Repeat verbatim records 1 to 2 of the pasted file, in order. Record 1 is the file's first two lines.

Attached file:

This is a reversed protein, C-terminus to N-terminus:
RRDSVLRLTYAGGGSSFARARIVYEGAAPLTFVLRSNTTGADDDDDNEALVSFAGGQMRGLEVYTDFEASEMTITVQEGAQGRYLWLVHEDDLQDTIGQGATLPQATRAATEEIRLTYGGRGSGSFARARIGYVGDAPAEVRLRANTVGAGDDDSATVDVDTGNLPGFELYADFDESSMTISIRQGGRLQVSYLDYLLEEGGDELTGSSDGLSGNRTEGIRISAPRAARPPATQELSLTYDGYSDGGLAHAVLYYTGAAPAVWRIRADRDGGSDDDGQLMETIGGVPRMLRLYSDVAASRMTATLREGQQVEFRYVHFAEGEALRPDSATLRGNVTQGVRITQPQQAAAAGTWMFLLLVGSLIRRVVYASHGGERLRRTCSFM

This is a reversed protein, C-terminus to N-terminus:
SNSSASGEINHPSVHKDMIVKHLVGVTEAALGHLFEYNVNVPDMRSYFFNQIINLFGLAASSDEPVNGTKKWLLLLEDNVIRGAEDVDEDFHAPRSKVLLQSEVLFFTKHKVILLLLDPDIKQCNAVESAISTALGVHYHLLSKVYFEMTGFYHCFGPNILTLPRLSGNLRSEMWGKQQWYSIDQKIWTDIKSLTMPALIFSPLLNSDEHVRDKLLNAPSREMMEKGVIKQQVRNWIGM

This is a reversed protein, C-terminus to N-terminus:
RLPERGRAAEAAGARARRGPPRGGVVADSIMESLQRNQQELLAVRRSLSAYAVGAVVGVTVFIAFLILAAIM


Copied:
This is a reversed protein, C-terminus to N-terminus:
RRDSVLRLTYAGGGSSFARARIVYEGAAPLTFVLRSNTTGADDDDDNEALVSFAGGQMRGLEVYTDFEASEMTITVQEGAQGRYLWLVHEDDLQDTIGQGATLPQATRAATEEIRLTYGGRGSGSFARARIGYVGDAPAEVRLRANTVGAGDDDSATVDVDTGNLPGFELYADFDESSMTISIRQGGRLQVSYLDYLLEEGGDELTGSSDGLSGNRTEGIRISAPRAARPPATQELSLTYDGYSDGGLAHAVLYYTGAAPAVWRIRADRDGGSDDDGQLMETIGGVPRMLRLYSDVAASRMTATLREGQQVEFRYVHFAEGEALRPDSATLRGNVTQGVRITQPQQAAAAGTWMFLLLVGSLIRRVVYASHGGERLRRTCSFM

This is a reversed protein, C-terminus to N-terminus:
SNSSASGEINHPSVHKDMIVKHLVGVTEAALGHLFEYNVNVPDMRSYFFNQIINLFGLAASSDEPVNGTKKWLLLLEDNVIRGAEDVDEDFHAPRSKVLLQSEVLFFTKHKVILLLLDPDIKQCNAVESAISTALGVHYHLLSKVYFEMTGFYHCFGPNILTLPRLSGNLRSEMWGKQQWYSIDQKIWTDIKSLTMPALIFSPLLNSDEHVRDKLLNAPSREMMEKGVIKQQVRNWIGM